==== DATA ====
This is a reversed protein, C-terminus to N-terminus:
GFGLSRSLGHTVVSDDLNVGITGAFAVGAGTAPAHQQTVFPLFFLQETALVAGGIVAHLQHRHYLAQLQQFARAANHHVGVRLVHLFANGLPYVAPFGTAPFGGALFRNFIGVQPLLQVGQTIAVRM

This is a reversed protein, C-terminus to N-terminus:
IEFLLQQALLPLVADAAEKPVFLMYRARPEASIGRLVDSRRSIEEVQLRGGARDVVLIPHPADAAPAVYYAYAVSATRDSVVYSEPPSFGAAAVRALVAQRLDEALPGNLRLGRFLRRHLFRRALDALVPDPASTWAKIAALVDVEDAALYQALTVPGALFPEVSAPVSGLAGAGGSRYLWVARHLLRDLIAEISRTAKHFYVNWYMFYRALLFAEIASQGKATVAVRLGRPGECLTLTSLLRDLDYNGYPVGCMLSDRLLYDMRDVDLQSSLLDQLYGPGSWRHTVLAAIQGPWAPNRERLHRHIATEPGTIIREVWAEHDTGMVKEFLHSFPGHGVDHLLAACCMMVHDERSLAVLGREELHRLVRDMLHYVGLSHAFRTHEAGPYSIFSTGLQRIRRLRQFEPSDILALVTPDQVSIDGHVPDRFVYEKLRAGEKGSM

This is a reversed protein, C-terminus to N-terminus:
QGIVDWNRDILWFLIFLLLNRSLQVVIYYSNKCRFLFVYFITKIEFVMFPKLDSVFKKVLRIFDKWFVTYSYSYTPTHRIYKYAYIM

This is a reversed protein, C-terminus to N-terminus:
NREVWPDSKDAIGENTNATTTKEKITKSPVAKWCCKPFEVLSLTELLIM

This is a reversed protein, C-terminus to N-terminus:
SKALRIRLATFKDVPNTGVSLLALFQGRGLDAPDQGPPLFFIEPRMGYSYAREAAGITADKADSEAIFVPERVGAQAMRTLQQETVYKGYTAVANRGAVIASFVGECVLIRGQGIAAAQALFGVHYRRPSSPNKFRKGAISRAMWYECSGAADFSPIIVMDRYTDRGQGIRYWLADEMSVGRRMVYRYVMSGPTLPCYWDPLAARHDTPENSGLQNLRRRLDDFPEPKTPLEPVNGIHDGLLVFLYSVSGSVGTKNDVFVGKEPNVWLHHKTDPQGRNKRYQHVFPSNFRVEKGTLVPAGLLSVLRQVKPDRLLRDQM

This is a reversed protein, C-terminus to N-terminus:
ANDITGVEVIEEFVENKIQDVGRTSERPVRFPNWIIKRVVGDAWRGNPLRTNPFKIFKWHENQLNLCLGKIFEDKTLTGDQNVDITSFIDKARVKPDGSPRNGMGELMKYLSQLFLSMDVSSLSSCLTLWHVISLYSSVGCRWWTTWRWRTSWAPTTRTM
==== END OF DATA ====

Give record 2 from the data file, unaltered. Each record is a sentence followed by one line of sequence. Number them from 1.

This is a reversed protein, C-terminus to N-terminus:
IEFLLQQALLPLVADAAEKPVFLMYRARPEASIGRLVDSRRSIEEVQLRGGARDVVLIPHPADAAPAVYYAYAVSATRDSVVYSEPPSFGAAAVRALVAQRLDEALPGNLRLGRFLRRHLFRRALDALVPDPASTWAKIAALVDVEDAALYQALTVPGALFPEVSAPVSGLAGAGGSRYLWVARHLLRDLIAEISRTAKHFYVNWYMFYRALLFAEIASQGKATVAVRLGRPGECLTLTSLLRDLDYNGYPVGCMLSDRLLYDMRDVDLQSSLLDQLYGPGSWRHTVLAAIQGPWAPNRERLHRHIATEPGTIIREVWAEHDTGMVKEFLHSFPGHGVDHLLAACCMMVHDERSLAVLGREELHRLVRDMLHYVGLSHAFRTHEAGPYSIFSTGLQRIRRLRQFEPSDILALVTPDQVSIDGHVPDRFVYEKLRAGEKGSM